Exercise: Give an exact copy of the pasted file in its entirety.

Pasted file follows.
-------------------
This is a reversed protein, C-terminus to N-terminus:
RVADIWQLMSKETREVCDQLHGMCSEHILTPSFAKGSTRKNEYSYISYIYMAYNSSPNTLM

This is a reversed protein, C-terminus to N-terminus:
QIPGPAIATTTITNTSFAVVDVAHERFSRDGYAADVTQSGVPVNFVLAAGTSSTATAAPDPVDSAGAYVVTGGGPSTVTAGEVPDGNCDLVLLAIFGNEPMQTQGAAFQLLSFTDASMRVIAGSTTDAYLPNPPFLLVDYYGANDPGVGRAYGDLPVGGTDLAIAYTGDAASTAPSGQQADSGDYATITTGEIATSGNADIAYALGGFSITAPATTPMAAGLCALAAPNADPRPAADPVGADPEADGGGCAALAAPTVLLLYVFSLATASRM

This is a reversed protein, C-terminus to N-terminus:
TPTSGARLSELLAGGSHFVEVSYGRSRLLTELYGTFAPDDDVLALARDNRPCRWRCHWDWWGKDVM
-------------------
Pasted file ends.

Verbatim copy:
This is a reversed protein, C-terminus to N-terminus:
RVADIWQLMSKETREVCDQLHGMCSEHILTPSFAKGSTRKNEYSYISYIYMAYNSSPNTLM

This is a reversed protein, C-terminus to N-terminus:
QIPGPAIATTTITNTSFAVVDVAHERFSRDGYAADVTQSGVPVNFVLAAGTSSTATAAPDPVDSAGAYVVTGGGPSTVTAGEVPDGNCDLVLLAIFGNEPMQTQGAAFQLLSFTDASMRVIAGSTTDAYLPNPPFLLVDYYGANDPGVGRAYGDLPVGGTDLAIAYTGDAASTAPSGQQADSGDYATITTGEIATSGNADIAYALGGFSITAPATTPMAAGLCALAAPNADPRPAADPVGADPEADGGGCAALAAPTVLLLYVFSLATASRM

This is a reversed protein, C-terminus to N-terminus:
TPTSGARLSELLAGGSHFVEVSYGRSRLLTELYGTFAPDDDVLALARDNRPCRWRCHWDWWGKDVM